We walked around to the beginning of the Knott, a wooded eminence owned by the National Trust. It’s a gentle ascent, through deciduous woodland, riddled with paths. The Dog and I sauntered up, long distance views opening up in between the trees. We stopped a few times to take in the view and lamented that it wasn’t a gorgeous sunny afternoon to bring out the best of the autumnal colours. We got to the viewpoint overlooking the River Kent and sat on a bench – me to finish off my sandwich and cake and to feed The Dog biscuits, though she successfully scrounged the last of my egg sandwich. A woman walked past, commenting on the enormous piles of poo left by cows that roam freely here and as a conversation starter, it was a good one as we ended up chatting for at least a hour, if not longer. She was in an ancient VW camper van touring around for a few days and we chatted about our various trips. She was great fun and I felt I could be good friends with her – was even tempted to exchange phone numbers, but in the end we parted with best wishes after I suggested that she should visit Swaledale for her last few days.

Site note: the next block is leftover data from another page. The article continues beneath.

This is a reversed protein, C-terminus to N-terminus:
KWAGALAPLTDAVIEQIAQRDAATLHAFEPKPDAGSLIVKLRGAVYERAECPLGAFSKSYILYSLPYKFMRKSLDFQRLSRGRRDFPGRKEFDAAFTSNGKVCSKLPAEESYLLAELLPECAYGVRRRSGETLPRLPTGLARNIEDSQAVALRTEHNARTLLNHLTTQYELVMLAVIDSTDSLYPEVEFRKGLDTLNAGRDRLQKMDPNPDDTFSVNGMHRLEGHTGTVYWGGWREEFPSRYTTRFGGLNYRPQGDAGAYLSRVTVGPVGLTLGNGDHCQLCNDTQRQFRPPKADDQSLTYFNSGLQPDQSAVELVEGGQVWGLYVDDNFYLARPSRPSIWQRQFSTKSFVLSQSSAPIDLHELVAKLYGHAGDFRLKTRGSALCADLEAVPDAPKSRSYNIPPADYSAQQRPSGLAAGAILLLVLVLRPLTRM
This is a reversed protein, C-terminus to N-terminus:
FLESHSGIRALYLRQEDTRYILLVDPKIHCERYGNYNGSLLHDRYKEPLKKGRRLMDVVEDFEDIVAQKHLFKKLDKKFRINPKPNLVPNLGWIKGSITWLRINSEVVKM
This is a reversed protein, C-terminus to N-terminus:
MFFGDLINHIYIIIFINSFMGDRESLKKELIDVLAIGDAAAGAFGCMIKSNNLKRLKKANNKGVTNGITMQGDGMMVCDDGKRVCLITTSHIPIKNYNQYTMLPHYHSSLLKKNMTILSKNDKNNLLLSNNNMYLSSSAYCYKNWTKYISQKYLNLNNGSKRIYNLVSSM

The Dog and I wandered further up towards the trig point, marking the summit of the Knott. I was beaten by a group of older walkers I had seen on and off all day. They sort of barged in and overtook the trig as their own. I had noticed that the more mature members of the public were out to test my patience today – on the way over, they were either glacial slow in their driving or just plainly drifted across onto my side of the road, totally oblivious that they were hogging the country lanes. They were reluctant to thank me when I let them through at pinch points and patently tried to nick my parking spots even when I was actively indicating my claim on that piece of prized tarmac, so this lot weren’t helping my opinion of their generation today. I was determined to touch it with The Dog as a sort of celebration of achieving today’s objective, so we did our own sort of socially distanced barging in to dab it with tips of fingers and a wet nose. Satisfied, we descended down back towards town, via a large broad field, onto a back road and nipping down a footpath leading back to the riverfront. Here The Dog found freshwater to gulp and we squelched back through the gloopy mud – which I now worked out had been deposited by the incoming tide. We tiptoed back onto the concrete path and back to the car. The tide had turned and was now rushing back out to sea. We had now exhausted Arnside – there was nowhere else to walk really – the rivers edge towards town was equally wet and muddy and the village centre was heaving with people and parked cars which was frankly off putting. So we jumped into the car and on the way home, stopped off by the Lancaster canal and did another hour’s walk before heading home for tea.